Is My Pottery Oven Safe?

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Ever wondered if the pottery marvel you just created can be used in an oven to heat any food item or beverage? There isn’t a simple answer to this question. Rather, there are layers to it. From the type of clay used in the preparation of the pottery piece to the glaze used, everything matters when it comes to deciding if your pottery is oven safe. So, how would you determine if the pottery piece you just crafted after days of hard work is even safe to use in an oven? Let us decode the truth step-by-step!

Which Clay Is Oven Safe?

To start with, let us determine which clay used in pottery is perfect to heat food items or beverages in an oven. Primarily, there are three types of clay used for traditional pottery work which include earthenware clay, stoneware clay, and porcelain clay. While polymer clay and air-dry clay also make up a big part of the pottery world, they aren’t used for food purposes. Although polymer clay is better at handling heat inside an oven, it cannot withstand higher temperatures and might burn just like air-dry clay. So, among earthenware clay, stoneware clay, and porcelain clay, both porcelain and stoneware are considered best for oven use. But, why is it so?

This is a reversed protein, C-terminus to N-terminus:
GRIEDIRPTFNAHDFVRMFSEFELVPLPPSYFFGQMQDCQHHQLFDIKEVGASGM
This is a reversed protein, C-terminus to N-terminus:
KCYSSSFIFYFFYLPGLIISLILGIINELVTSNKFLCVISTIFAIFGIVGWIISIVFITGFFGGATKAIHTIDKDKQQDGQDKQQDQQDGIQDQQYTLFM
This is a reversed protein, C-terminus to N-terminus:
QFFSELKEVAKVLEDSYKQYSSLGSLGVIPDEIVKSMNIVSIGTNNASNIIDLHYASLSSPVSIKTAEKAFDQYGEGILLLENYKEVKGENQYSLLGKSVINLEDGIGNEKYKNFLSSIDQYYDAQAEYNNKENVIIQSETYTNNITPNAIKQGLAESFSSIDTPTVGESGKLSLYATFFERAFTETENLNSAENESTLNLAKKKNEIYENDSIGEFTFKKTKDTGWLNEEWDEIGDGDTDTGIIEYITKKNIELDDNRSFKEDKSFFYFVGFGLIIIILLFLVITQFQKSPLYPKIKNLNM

Earthenware clay is generally fragile as compared to stoneware or porcelain clay. While it works just as well when fired the right way, the durability with the latter two is better. Moreover, earthenware clay is porous even when fired while porcelain is non-porous and stoneware is slightly porous after firing. So, if you wish to heat your food or any beverage in the oven, stoneware clay or porcelain clay pottery would be a preferred choice.

Deciding The Right Glaze For Your Pottery To Make It Oven Safe

Even though stoneware and porcelain are mostly non-porous, you would still need to glaze it to make it completely water-proof and add to the durability. Moreover, glazing also imparts a color or design that makes your artwork unique. But, how does this glaze react with your food in an oven? Is a glazed pottery piece safe for use in an oven? Let us decode!